Albert Heijn Zuidlaren wants a guarantee on a permanent location on the PBH site, but Tynaarlo cannot provide that

If it is up to Hans Hendrikse of the Albert Heijn in Zuidlaren, the municipality of Tynaarlo should grant a permanent place to his store on the Prins Bernhardhoeve site. The municipality thinks it cannot award a place and is relying on the so-called Didam ruling. This morning both parties stood before the preliminary relief judge in Assen.

Hendrikse has been working towards a permanent move to the PBH site since 2002. “In 2001 I took over the Albert Heijn on Stationsweg,” he explains. “The store quickly became too small and we started discussing a move to the PBH site.”

More than twenty years later, Hendrikse does have a supermarket on the coveted site, but it is a temporary location. The entrepreneur believes he is entitled to a permanent store on the site and bases his decision on a decision by the Tynaarlo municipal council in 2014.

But time has caught up with this decision, which states that the municipality will cooperate with first a temporary and later a permanent store. At least that is what the municipality’s lawyer says. He points to the Didam judgment from 2021. The premise of that judgment is that the government must offer all candidates for a piece of land an equal opportunity, through a public and clear selection procedure.

This is often done through a tender. It is therefore no longer possible to simply extend a lease contract, for example.

The municipality of Tynaarlo wants to award the contract, but says it simply cannot. According to Miranda van Eekelen-Atema, lawyer for the Zuidlaarden entrepreneur, this is possible. “Albert Heijn was already located there before the Didam ruling,” she says. Moreover, so many agreements have been made over the years that Albert Heijn distinguishes itself from other possible parties.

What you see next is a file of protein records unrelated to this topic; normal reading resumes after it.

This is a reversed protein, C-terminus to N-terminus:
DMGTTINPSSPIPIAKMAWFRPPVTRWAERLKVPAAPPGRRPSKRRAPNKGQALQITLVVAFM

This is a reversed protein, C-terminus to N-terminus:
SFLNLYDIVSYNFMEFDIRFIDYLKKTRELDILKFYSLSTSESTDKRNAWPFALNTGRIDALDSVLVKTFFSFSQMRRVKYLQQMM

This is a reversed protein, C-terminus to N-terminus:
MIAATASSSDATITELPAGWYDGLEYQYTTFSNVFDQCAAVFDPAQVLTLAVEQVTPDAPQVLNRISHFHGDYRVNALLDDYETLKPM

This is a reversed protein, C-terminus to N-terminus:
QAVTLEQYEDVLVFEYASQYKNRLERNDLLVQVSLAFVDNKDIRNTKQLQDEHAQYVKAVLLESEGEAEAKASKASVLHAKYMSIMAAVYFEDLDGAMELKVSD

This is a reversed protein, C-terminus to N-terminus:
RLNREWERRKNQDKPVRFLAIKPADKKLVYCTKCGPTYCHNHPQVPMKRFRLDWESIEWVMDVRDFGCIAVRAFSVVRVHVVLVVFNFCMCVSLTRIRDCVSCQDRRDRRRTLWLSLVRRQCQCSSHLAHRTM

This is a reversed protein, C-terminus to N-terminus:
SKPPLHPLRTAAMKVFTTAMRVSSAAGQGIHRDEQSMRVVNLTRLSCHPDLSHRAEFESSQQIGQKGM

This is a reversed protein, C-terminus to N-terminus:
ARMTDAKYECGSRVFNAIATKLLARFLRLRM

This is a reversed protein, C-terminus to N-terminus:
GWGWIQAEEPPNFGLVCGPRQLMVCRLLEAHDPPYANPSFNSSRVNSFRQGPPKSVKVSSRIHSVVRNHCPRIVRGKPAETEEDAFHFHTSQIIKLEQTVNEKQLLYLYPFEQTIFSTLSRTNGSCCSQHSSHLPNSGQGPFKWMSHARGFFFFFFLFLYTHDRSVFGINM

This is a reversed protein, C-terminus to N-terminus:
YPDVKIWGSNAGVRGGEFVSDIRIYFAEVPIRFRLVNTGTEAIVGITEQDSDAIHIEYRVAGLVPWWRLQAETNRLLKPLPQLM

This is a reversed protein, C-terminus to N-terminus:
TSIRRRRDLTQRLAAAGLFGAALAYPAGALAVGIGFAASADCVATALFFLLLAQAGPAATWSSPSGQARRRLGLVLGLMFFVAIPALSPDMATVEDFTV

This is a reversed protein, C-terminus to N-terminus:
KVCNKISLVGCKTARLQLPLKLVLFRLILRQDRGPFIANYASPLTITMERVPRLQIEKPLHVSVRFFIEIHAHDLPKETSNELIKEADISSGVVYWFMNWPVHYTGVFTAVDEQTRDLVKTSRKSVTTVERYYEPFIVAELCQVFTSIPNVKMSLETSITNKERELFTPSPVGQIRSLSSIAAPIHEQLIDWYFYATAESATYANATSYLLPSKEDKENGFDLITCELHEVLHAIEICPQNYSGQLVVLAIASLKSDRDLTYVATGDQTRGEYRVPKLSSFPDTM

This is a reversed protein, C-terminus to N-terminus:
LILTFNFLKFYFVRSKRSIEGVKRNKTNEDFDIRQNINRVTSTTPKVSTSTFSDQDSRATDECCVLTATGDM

“The principle of trust takes precedence over the principle of equality here,” says the lawyer. She therefore believes that the municipality should honor previous commitments and grant Hendrikse his permanent place.

The requirement from Albert Heijn Hendrikse is therefore simple: a location must be determined on the PBH site for the permanent store, taking into account the current, temporary store so that it can continue to operate during the construction of the supermarket. In addition, the municipality must enter into negotiations with the entrepreneur.

According to lawyer Marijn Nuijens, the municipality is in a difficult position. Tynaarlo cannot award the location to the supermarket, because another party could then object. “There are also several candidates,” he says.

Making an exception is not possible – as far as the municipality is concerned. The preliminary relief judge will therefore consider the case and will issue a ruling within two weeks.